Bariatric Surgery Risks & Side Effects

All surgeries carry some degree of risk. When advanced techniques are used, such as those at our Institute, bariatric surgery is safe and complications are rare. This is why Dr. Lutfi takes your medical history into account when recommending a procedure for you and offers a comprehensive program that does not just include surgery but focuses on your overall wellness.

Potential Complications

The complications listed below are the most common, but they are all rare:

Bleeding: Any surgery can bleed. The risk of bleeding is low, ranging about 1% in our program and is usually controlled in reoperation without adverse outcomes.

Leaking: This is the most feared complication. Leakage may lead to severe infection and need for reoperation. Fortunately, this is very uncommon in our Institute with a history of only one leak in our series of >1,000 patients.

Narrowing of the connection between the bowel and the stomach pouch: Again, this is rare. If it occurs, endoscopic dilation and rarely surgery may be necessary.

Blood clots, also known as deep vein thrombosis (DVTs): These can be avoided through the use of compression socks and blood thinning medication. If they occur, however, a clot in a leg can travel to the lungs and require additional medication.

Hernias: These are rare, since surgery is done through very tiny incisions. However, these can occur deep in the abdomen after gastric bypass and may require a surgical procedure to correct.

Gallstones. These are common after any weight loss, regardless of surgery or not. Sometimes the gallbladder will need to be removed, which is an outpatient surgery.

Infections. These are always a small risk of surgery, but they nearly always respond well to antibiotics.

Ulcers. These can occur in the stomach, but they usually respond well to medication.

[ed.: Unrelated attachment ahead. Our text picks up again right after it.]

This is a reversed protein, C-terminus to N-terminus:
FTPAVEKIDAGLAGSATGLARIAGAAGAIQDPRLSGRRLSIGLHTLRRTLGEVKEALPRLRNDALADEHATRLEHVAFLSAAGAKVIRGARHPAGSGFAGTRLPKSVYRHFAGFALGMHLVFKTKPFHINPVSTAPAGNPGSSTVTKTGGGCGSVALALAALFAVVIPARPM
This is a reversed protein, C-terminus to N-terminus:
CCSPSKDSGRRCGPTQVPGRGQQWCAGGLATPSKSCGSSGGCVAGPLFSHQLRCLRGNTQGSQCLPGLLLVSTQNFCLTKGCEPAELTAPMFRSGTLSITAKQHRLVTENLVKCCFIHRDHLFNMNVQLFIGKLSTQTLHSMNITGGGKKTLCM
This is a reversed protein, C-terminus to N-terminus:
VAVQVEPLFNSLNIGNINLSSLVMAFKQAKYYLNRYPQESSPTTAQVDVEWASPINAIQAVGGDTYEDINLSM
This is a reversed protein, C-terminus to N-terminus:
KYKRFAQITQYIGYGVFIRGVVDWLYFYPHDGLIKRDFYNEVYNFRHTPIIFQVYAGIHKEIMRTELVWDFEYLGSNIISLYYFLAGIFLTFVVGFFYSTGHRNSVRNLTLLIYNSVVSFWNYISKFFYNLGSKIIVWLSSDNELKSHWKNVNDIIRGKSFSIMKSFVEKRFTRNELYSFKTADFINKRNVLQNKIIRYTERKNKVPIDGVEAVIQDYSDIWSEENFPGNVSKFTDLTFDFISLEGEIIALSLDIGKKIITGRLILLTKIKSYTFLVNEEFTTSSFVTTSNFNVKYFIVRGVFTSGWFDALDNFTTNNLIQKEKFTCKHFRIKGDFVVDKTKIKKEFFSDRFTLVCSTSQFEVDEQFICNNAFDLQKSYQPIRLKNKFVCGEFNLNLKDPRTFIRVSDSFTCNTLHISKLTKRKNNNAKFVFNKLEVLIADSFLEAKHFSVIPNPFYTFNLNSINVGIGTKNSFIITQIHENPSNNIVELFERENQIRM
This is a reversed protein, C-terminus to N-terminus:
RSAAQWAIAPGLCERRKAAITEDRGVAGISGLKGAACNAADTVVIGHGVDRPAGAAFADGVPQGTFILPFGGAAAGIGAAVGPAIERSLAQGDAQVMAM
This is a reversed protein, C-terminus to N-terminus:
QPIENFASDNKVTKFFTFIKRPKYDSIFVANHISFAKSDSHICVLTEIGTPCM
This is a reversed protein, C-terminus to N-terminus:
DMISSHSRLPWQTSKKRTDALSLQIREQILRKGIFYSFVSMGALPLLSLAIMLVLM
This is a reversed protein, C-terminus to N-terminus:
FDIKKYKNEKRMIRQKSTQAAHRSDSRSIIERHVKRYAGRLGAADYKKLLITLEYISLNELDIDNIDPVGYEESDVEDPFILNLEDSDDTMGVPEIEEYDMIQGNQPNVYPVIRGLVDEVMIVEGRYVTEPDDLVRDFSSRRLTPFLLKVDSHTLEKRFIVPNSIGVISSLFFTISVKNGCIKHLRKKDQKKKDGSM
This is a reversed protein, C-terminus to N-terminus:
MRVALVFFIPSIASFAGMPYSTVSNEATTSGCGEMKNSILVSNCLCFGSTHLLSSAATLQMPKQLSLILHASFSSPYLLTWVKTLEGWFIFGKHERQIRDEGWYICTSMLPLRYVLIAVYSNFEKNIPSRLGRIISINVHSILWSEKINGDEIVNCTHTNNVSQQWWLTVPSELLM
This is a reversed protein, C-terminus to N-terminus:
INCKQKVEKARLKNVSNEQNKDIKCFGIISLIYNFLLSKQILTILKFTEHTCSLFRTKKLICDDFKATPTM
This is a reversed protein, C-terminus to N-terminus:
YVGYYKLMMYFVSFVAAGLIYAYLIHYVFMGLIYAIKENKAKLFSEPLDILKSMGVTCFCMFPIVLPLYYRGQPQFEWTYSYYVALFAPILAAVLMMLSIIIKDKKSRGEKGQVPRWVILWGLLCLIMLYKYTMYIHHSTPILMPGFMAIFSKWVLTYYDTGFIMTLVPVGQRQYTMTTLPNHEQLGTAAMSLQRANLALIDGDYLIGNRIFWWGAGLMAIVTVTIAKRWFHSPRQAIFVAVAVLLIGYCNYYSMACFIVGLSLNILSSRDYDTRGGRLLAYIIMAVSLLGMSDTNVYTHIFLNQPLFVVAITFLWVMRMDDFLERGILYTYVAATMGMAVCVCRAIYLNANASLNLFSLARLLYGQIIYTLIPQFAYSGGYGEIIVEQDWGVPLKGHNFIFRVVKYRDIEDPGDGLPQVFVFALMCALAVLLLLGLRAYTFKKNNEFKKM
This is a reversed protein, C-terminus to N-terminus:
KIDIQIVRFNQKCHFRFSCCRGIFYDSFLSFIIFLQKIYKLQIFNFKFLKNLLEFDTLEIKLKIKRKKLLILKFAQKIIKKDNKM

Side Effects

The side effects below can usually be avoided if you carefully follow your obesity & bariatric program guidelines:

Dumping syndrome will occur if you eat foods high in sugar or fat after a gastric bypass or duodenal switch surgery. Sugar is not part of your post-operative diet because the stomach pouch is attached to a portion of the intestine that has never processed sugar before. Therefore, eating sugar or high-calorie foods will cause nausea, diarrhea, and possibly vomiting.

Vitamin and mineral deficiency. This is sometimes due to a difficulty in absorbing vitamins after surgery. This condition is easily remedied through the use of proper supplements, which are important to take after surgery.

Sensitivity to aspirin and other nonsteroidal anti-inflammatory drugs such as ibuprofen (Advil) and Motrin. You will need to avoid these after surgery.

Dehydration. We will ask you to drink water often but in smaller amounts than you may be accustomed to.

Acid Reflux. This side effect sometimes happens in patients who have had Laparoscopic Sleeve Gastrectomy and can be managed with medication.

Nausea, gas, and abdominal pain can occur with any gastrointestinal surgery

Dr. Lutfi will review these risks and side effects with you and will answer any questions you have about your specific degree of risk.